Ever since I’d heard that the UniDisk 3.5 has within it a 65C02, I’ve wanted to get my hands on one. Not so I could read 3.5″ floppies, but so I could try to see if I could get any mileage out of doing parallel processing, dumping computing tasks to the disk drive while the computer itself did other things. Details of how this kind of thing can be done are buried in the IIgs Firmware Reference Manual in chapter 7, where one can find details of how to send programs to the drive. In principle, it appears that a SetAddress call (defining where the code will go), DownLoad (sending the code itself), Execute (to set the code in motion), and UniDiskStat (to find out what the result was) should be all that is needed. Since it’s just 65C02 code, too, I could handle that.
Of course, whatever time one gains by letting the drive compute stuff on its own, one trades in the time it takes to get data in and out. The only kind of thing that makes sense for something like this would be some kind of intense computation that doesn’t either need or return a lot of data. My first experiment with this will likely be something like a fractal drawing program.
The problem is, the UniDisk 3.5 is fairly rare. And for some reason, pretty much as soon as I decided I wanted one, the prices of these things on eBay skyrocketed. As I type this, there are three available on US eBay, one for $250, one for $305, and one with a starting bid of $88 (all calculated with shipping to me). I’m no longer able to see some of the completed auctions that I know I remember, but they have actually sold for prices like this too (the only completed one I could find just now was another $88 one). But at least while I was watching, $125-$150, or higher even, was not an unrealistic price to see these sell at. (Particularly if the sale involves the LIRON card you need to connect a pre-GS expandable II to a UniDisk 3.5.)
As I was browsing around with the Google search term A2M2053 (the model number of the UniDisk 3.5), daydreaming of parallel processing, I came across this, on an alternative commerce site called ecrater.
After doing a little bit of research, I’ve come to the conclusion that ecrater is a complete wild west of a marketplace, anyone can get a seller’s account, with very little in place by way of safeguards. Boy did this look too good to be true. Well, apart from the fact that this seller’s feedback score was negative 64%. It was four drives, two of them regular 3.5″ drives, one a 5.25″ drive, and one a UniDisk 3.5, all shipped to me for $47—which is less than any one of those units individually would be capable of fetching on eBay.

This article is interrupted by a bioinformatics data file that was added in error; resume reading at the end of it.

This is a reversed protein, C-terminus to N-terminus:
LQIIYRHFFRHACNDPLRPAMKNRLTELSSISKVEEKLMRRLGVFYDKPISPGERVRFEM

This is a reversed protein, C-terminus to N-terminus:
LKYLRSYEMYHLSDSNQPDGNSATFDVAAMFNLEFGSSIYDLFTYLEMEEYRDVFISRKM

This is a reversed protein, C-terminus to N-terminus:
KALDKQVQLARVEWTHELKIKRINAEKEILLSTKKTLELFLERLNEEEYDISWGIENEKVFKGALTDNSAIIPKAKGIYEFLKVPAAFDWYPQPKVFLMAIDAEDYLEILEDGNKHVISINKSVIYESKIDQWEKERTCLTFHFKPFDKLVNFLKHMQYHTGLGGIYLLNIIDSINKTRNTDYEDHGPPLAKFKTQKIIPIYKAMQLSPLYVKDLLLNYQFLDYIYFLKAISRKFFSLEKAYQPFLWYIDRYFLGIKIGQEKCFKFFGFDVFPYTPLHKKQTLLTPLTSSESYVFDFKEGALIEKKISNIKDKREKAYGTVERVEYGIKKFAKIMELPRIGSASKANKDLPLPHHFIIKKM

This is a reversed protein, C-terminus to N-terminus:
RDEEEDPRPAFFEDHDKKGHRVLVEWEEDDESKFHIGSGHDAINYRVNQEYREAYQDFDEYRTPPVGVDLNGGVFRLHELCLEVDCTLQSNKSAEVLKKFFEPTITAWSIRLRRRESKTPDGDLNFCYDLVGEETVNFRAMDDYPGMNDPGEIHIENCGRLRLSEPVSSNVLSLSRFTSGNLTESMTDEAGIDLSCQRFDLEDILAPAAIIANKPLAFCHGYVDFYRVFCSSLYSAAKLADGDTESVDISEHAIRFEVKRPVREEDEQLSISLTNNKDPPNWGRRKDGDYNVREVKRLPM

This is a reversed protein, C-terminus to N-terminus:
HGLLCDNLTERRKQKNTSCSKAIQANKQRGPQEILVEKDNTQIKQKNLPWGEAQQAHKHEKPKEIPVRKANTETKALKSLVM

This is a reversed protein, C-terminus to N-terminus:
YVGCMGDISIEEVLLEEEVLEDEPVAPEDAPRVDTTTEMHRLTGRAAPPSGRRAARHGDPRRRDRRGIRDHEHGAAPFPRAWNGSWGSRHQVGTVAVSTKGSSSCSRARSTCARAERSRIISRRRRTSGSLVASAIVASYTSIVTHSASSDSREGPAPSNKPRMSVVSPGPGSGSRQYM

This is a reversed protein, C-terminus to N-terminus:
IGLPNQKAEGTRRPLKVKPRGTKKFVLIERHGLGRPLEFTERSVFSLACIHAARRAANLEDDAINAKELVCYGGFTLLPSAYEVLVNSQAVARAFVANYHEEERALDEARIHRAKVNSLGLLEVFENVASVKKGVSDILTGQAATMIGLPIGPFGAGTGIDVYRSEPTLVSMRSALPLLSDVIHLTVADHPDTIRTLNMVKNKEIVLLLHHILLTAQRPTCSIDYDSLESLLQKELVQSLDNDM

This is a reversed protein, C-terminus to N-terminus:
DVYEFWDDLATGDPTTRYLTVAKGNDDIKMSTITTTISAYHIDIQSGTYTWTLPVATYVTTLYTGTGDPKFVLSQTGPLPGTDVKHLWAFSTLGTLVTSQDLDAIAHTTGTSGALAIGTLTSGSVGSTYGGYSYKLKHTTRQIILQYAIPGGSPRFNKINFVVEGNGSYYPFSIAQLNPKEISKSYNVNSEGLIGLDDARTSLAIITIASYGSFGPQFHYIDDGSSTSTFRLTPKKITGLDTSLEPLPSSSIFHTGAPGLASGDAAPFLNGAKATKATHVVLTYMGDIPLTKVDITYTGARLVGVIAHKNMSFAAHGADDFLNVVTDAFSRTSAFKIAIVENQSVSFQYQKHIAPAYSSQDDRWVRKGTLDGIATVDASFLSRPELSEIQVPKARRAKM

I sent a couple of cautious emails to the seller, and when I got what seemed to be sensible (if terse) responses, I decided to gamble. I crossed my fingers, hoped that PayPal’s own dispute resolution might be able to help me out in a pinch, resolved myself to the fact that I didn’t care all that much if I was just throwing away $47, and hit the button.
And then, the drives came!
And for some reason I didn’t take a picture of them that I can include here. But they all arrived, exactly as pictured in the ad, all of the drives look perfectly workable and intact. I cleaned up the UniDisk 3.5 so that it looks presentable, but I’m going to open it up and clean up the inside as well, at which point there will be pictures (and hopefully of fractals it helped to draw as well).
I’m not sure what the moral of this story is. Really, I just acted recklessly, I wouldn’t suggest anyone else do the same, certainly. But, weirdly enough, it all worked out perfectly well. And so now I have the UniDisk 3.5 that I was after, and I got it for essentially $12. It would be great if things like this happened often, but I think this was just a fluke. I have managed to score a couple of pretty outstanding deals even on eBay (at some point in the not so distant future, I’ll perhaps also tell the story of how I came to have two Titan /// plus //(e) board sets, for example), but really I’ve probably just been lucky. Perhaps it can restore a little bit of faith in humanity and the internet that this thing, which, honestly, seemed like it had “scam” plastered all over it, turned out well. Or, maybe, this is just the internet giving me the first one for free, so it can demolish me later once I start to trust it.